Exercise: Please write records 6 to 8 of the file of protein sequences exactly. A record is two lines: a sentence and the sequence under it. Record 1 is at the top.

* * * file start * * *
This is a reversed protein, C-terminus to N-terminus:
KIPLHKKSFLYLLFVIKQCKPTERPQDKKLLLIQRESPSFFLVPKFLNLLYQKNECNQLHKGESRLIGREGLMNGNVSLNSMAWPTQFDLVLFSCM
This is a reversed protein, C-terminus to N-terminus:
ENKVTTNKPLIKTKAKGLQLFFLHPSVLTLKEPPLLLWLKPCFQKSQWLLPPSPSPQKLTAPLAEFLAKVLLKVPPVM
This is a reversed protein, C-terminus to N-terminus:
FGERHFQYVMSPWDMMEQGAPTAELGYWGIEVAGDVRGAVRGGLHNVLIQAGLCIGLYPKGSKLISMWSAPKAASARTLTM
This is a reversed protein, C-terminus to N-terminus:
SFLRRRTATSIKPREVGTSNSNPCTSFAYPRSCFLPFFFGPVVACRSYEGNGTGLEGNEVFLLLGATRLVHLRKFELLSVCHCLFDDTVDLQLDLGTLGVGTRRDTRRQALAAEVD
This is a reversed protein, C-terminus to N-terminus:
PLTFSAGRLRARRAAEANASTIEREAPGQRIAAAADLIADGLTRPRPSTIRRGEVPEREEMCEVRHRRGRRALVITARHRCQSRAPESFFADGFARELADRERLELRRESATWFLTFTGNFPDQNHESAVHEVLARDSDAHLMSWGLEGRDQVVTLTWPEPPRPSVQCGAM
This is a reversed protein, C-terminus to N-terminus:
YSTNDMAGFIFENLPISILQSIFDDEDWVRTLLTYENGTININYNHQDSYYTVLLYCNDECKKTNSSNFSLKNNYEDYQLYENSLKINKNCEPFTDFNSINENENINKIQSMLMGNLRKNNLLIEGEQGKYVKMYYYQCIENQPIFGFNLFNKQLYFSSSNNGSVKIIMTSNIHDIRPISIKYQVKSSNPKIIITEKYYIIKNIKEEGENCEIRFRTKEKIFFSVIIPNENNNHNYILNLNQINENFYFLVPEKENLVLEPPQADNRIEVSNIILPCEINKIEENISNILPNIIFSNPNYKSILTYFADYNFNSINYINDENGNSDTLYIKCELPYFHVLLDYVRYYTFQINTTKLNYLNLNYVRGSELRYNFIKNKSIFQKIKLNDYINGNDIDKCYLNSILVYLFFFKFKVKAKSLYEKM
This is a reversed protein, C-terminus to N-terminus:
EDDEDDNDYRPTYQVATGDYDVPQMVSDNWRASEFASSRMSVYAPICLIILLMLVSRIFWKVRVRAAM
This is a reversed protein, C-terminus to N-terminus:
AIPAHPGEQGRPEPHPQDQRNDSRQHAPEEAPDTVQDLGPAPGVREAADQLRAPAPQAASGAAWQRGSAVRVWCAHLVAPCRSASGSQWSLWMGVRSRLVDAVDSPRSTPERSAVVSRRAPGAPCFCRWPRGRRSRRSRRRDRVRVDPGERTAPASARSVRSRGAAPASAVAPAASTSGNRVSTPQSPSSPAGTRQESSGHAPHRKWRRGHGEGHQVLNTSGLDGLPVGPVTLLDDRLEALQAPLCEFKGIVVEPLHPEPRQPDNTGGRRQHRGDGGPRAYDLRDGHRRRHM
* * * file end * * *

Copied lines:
This is a reversed protein, C-terminus to N-terminus:
YSTNDMAGFIFENLPISILQSIFDDEDWVRTLLTYENGTININYNHQDSYYTVLLYCNDECKKTNSSNFSLKNNYEDYQLYENSLKINKNCEPFTDFNSINENENINKIQSMLMGNLRKNNLLIEGEQGKYVKMYYYQCIENQPIFGFNLFNKQLYFSSSNNGSVKIIMTSNIHDIRPISIKYQVKSSNPKIIITEKYYIIKNIKEEGENCEIRFRTKEKIFFSVIIPNENNNHNYILNLNQINENFYFLVPEKENLVLEPPQADNRIEVSNIILPCEINKIEENISNILPNIIFSNPNYKSILTYFADYNFNSINYINDENGNSDTLYIKCELPYFHVLLDYVRYYTFQINTTKLNYLNLNYVRGSELRYNFIKNKSIFQKIKLNDYINGNDIDKCYLNSILVYLFFFKFKVKAKSLYEKM
This is a reversed protein, C-terminus to N-terminus:
EDDEDDNDYRPTYQVATGDYDVPQMVSDNWRASEFASSRMSVYAPICLIILLMLVSRIFWKVRVRAAM
This is a reversed protein, C-terminus to N-terminus:
AIPAHPGEQGRPEPHPQDQRNDSRQHAPEEAPDTVQDLGPAPGVREAADQLRAPAPQAASGAAWQRGSAVRVWCAHLVAPCRSASGSQWSLWMGVRSRLVDAVDSPRSTPERSAVVSRRAPGAPCFCRWPRGRRSRRSRRRDRVRVDPGERTAPASARSVRSRGAAPASAVAPAASTSGNRVSTPQSPSSPAGTRQESSGHAPHRKWRRGHGEGHQVLNTSGLDGLPVGPVTLLDDRLEALQAPLCEFKGIVVEPLHPEPRQPDNTGGRRQHRGDGGPRAYDLRDGHRRRHM